My niece joined the family on July 12th, 2010. This special young lady's mother is my younger sister, which in classic Chinese culture makes me her Jiu Jiu (舅舅) -- thus the title of this blog. Here I intend to semi-regularly post reflections, thoughts, stories, and assorted whathaveyous pertaining to our trip to China, adoption in general, and (mostly) watching my niece grow up. Since the web is a very public place, I will attempt to maintain my family's privacy while telling the story... but I invite you to follow the blog and come along for the adventure!

Tuesday, February 14, 2012

Gong Xi Fa Cai!

Okay, so it's kinda-sorta passed right on by... but we were at the big FCC Chinese New Year celebration this past weekend, so I figure I'll take this one last dragon-based chance to wish one & all a happy new year.

It's kind of funny, though -- in most Western languages, one can simply say, "happy new year" and that's that. In Chinese, well... Most of our friends (and the friendly waitress at the Chinese restaurant a couple of weeks back) use "Xin Nian Kwai Le" and that pretty much translates as "happy new year" but it's not universal. Another common wish I've heard/read lately is "Gung Hai Fat Choy," which is pretty much the same thing, except that it's a different thing -- my fledgling knowledge of Chinese indicates it's more a Cantonese greeting, whereas XNKL is Mandarin.

Me? I kinda like "Gong Xi Fa Cai" -- congratulations and wishes for prosperity. Looking back at some of the craziness of the past year, I think some congratulations are in order for those of us who are still standing... perhaps a bit crookedly, beat up, wobbly-kneed and bruised, but still standing.  (The wishes for prosperity are probably self-explanatory.)  So...

 Gong Xi Fa Cai! 

As I mentioned above, the five of us went to the FCC Year of the Dragon celebration this past weekend. After Gerda Sue (AJ's lamented GPS, lost in the accident last November) took us via the "scenic" route last year, I spent some quality time with Google Maps and sure enough, the new GPS (sorry, I forgot "her" name!) kept wanting to take us in a more "direct" route that involved lots of little side streets and at least 20-30 minutes of additional travel time. Of course, once we reached our destination, AJ pointed out that she knew we were in the right place because every family walking toward the building from the parking lot seemed to include at least 1 little Chinese girl. (Also a lot more little Chinese boys than we remember from past years -- a sign of the changes in the PRC's international adoption program.)

Once inside, we began to enjoy ourselves, but soon had a small dark cloud overhead; the Pipsqueak was definitely not herself. From the moment we got out of the van, she was more clingy than usual, and her color wasn't quite right, and... well, she just wasn't well (by the end of the day, the symptoms included a low-grade fever). Still, she was interested, so we stayed.

After lunch, there was Chinese opera (the unexpectedly loud & cacophonous opening strains sent lots of little ones scrambling away from the stage, but most of the audience returned fairly soon), a dance sequence showing a chapter from the story of the Monkey King enhanced by some darned impressive ring tossing & twirling, and -- of course! -- a lion dance, complete with long train of kidlings trailing after the beast in an attempt to feed him hong bao (and perhaps get a peek inside to see how his eyes & mouth worked). Finally came the "fireworks" with everyone jumping up & down on bubble wrap (surprisingly effective, for those of you who haven't tried it!) but by that point we'd had to put our jackets on and head for the van with not-healthy Pipsqueak in hand.  I'll try to put up a short video in a day or two, but in the meantime here are a few photos:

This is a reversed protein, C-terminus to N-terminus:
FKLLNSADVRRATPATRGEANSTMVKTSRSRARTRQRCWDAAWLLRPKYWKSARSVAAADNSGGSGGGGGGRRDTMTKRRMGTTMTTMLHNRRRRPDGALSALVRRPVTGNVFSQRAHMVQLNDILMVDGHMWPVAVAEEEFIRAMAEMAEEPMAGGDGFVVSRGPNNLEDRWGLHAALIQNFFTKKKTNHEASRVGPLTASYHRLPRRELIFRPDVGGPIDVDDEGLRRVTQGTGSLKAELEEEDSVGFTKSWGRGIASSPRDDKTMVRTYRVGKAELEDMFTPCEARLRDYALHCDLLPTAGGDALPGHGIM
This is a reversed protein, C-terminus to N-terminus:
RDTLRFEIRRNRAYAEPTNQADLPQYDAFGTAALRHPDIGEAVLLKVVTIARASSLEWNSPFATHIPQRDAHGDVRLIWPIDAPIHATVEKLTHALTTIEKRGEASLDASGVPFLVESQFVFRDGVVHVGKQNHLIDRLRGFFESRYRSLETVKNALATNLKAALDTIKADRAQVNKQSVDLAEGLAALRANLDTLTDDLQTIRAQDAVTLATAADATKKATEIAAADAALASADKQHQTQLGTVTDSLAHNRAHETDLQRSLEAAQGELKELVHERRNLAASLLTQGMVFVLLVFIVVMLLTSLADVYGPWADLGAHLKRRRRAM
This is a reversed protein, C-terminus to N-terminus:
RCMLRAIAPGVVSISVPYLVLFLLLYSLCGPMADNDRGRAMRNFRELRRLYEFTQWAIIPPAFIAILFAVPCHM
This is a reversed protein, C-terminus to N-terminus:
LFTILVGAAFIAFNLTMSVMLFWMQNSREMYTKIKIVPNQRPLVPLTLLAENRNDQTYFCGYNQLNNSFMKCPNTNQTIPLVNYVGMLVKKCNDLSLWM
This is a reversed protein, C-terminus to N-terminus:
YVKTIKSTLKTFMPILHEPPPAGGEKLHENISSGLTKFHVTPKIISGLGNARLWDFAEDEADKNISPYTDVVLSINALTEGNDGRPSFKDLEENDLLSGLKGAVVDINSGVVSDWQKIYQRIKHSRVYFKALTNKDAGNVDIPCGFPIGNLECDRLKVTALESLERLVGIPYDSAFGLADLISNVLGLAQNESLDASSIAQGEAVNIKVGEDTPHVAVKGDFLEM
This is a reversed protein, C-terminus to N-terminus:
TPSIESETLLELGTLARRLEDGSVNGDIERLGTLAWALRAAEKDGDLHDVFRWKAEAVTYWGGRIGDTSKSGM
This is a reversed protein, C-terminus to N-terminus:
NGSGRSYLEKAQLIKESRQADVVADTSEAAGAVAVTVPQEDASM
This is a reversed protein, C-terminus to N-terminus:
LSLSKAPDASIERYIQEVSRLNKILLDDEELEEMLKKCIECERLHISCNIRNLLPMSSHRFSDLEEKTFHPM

Despite the Pipsqueak not really being herself, I think we all enjoyed the day... and I think that maybe, just maybe, my niece has gotten her fill of dragons & lions for a little while.

Vamos a ver...


  1. I love the bubblewrap/firecracker idea!

    1. Wish I could take credit for this, but I actually saw it for the first time at an FCC event early during AJ's paperchase. The kids have a great time jumping & stomping on the bubble wrap -- and it actually does sound like firecrackers!

  2. Chinese Language is very specific. you may already know the differences between "Jiu Jiu" & "Shu Shu".

    "Xian Nian Kuai Le" is only used on Jan 1st, the Western New year's Day (Yuan Dan 元旦),

    on the Lunar New year's Day(Chun Jie 春节), 99% people in Mainland China say "Bai Nian! 拜年" or "Xin Chun Kuai Le 新春快乐”(happy New Spring) or "Chun Jie Hao 春节好" (Happy spring festival " you hardly hear anyone say "happy New year"

    Cantonese love to say "gong xi fa cai" on the new year's day, but this phrase is often used by others when attending Grand Openings, or used to congratulate friends or relatives on their good fortune--if you get a raise or receive some bonus from your company, I would say "go xi fa cai" to you. lol

    1. I spent years telling everyone I was the "Shu Shu" and didn't have the slightest inkling of how wrong I was until the day before we returned from China, when I had a discussion with Jordon (he of the eponymous shop on Shamian island) about family roles. Oh, well...

      I also spent months trying to learn Mandarin only to learn (at the last minute) that the Pipsqueak's province is historically Cantonese-speaking... which is one of the reasons I've adopted the GXFC greeting. However, even with lots of Internet searches I hadn't known most of what you said in your comment -- so thank you for the education! :-)